Learning-Centered Homes

Home is the child’s first school, and whether he then goes on to public school or continues in a homeschool, the home should always be the center of learning for a child. Parents can, with planning and thought, create a home in which learning is celebrated for its own sake, and not just to satisfy a grade or a career requirement.

Mormon familyRaising children who love to learn requires four steps: setting a good example for the children, developing a positive attitude toward learning in the entire family, teaching children how to learn, and planning for learning to happen. Let’s look at each step in the context of a family-centered education.

Setting the Example

Parents cannot simply tell their children to continue a life-long pattern of learning or to learn something not required by the world. They must set the example in their own lives. Children are always watching their parents and will frequently model their own behavior on that of other family members.

One way to model a positive attitude toward learning is to read. Your children need to see you reading often, both for pleasure and for learning. It is not enough to hold a book in front of your face. Having spent time reading, a parent needs to share with the children a little of what was learned and how the book made you feel. “I’ve been reading about stars this week, and when I looked outside last night, I was actually able to find three constellations. I think I’d like to learn more. I enjoyed looking up and knowing what I was looking at.”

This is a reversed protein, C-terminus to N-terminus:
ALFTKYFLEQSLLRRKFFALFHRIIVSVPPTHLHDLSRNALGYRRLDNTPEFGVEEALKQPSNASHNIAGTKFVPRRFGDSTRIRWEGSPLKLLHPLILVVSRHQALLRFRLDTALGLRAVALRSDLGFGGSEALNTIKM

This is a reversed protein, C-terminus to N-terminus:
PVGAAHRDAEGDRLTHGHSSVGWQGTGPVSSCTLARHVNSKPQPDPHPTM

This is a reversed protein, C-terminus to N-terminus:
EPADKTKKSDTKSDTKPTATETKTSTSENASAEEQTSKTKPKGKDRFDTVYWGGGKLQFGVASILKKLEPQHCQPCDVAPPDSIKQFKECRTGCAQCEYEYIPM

Reading should be seen as a way to relax, as well as a way to gain knowledge. With this in mind, a parent can read in a manner that demonstrates pleasure-reading outside, in a comfortable chair, while waiting for an appointment. The parent can also speak aloud a need to consult a book when he needs to know something. In addition, the home should be filled with books. The more books a home contains, the more likely it is that children will see books as an essential part of everyday life.

When parents need to learn something new, they should monitor how they talk about the experience. Complaints that the research is taking too much time or that the parent hates doing things he isn’t familiar with tells the child learning is a burden. An attitude of cheerfulness and excitement about the new challenge, even if the parent is struggling, tells the child learning is an adventure, even if it’s hard.

Parents should intentionally plan learning opportunities for themselves and let their children see what they’re doing. “This month, I’m going to start learning to speak Spanish. It’s been on my list of goals for a long time now.”

Developing a Positive Attitude

Sometimes, after a child starts school and learning becomes confused with the need for good grades or meeting the learning expectations of others, children develop a negative attitude toward learning, particularly if school is a struggle for them. They confuse school with learning. The parent’s job is to help children see learning as a wonderful opportunity, both in school and out of it. Learning and schooling are not synonyms.

Make a point of talking to children about their schooling experiences, and avoid allowing them to get away with saying, “Nothing” when asked what they learned. Once you know what they’re studying, help them identify the interesting parts of the topic. Sometimes, in the crush of a busy school year, schools only touch on the basics of a topic. The most interesting parts of any subject are outside the basics, and those can be tackled at home. If your child isn’t interested in the subject, explore it in more depth until you find an aspect that does interest him. This will improve his grades and make school more interesting. For instance, if your child is passionate about gardening, and finds his study of pioneer life  at school dull, help him find out what the pioneers planted, what gardening techniques they used, and what role gardening played in their lives. Build on his own interests to make school subjects more interesting.